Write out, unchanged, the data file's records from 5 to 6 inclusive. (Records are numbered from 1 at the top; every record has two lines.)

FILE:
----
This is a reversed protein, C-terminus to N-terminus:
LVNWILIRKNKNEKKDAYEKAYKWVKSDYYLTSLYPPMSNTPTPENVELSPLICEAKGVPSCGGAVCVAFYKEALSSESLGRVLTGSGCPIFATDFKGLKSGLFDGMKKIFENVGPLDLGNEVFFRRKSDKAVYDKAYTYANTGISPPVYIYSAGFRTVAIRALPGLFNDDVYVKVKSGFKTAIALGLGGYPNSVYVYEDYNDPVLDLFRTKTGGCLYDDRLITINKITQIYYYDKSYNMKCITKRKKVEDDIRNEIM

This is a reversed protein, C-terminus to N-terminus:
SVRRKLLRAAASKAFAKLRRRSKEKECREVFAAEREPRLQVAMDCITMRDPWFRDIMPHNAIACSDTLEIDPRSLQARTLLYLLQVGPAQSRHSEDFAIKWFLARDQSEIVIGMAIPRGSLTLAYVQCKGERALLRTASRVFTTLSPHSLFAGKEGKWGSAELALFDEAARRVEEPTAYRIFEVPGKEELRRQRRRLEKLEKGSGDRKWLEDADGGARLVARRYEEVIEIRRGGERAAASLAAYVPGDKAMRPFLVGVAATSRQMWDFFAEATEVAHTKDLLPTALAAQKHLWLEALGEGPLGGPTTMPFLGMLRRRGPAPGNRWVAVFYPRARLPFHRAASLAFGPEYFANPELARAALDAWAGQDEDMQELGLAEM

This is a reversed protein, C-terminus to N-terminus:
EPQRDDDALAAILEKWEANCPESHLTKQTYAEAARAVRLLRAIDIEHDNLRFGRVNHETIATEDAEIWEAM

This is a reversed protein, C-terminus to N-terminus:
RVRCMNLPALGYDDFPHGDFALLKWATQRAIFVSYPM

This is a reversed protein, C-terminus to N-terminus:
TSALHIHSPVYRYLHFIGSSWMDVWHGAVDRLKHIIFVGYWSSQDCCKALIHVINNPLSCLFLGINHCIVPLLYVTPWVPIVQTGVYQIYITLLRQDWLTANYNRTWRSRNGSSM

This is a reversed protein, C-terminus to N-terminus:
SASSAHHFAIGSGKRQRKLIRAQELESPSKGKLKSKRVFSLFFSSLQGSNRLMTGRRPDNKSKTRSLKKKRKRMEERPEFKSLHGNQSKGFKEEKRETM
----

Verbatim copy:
This is a reversed protein, C-terminus to N-terminus:
TSALHIHSPVYRYLHFIGSSWMDVWHGAVDRLKHIIFVGYWSSQDCCKALIHVINNPLSCLFLGINHCIVPLLYVTPWVPIVQTGVYQIYITLLRQDWLTANYNRTWRSRNGSSM

This is a reversed protein, C-terminus to N-terminus:
SASSAHHFAIGSGKRQRKLIRAQELESPSKGKLKSKRVFSLFFSSLQGSNRLMTGRRPDNKSKTRSLKKKRKRMEERPEFKSLHGNQSKGFKEEKRETM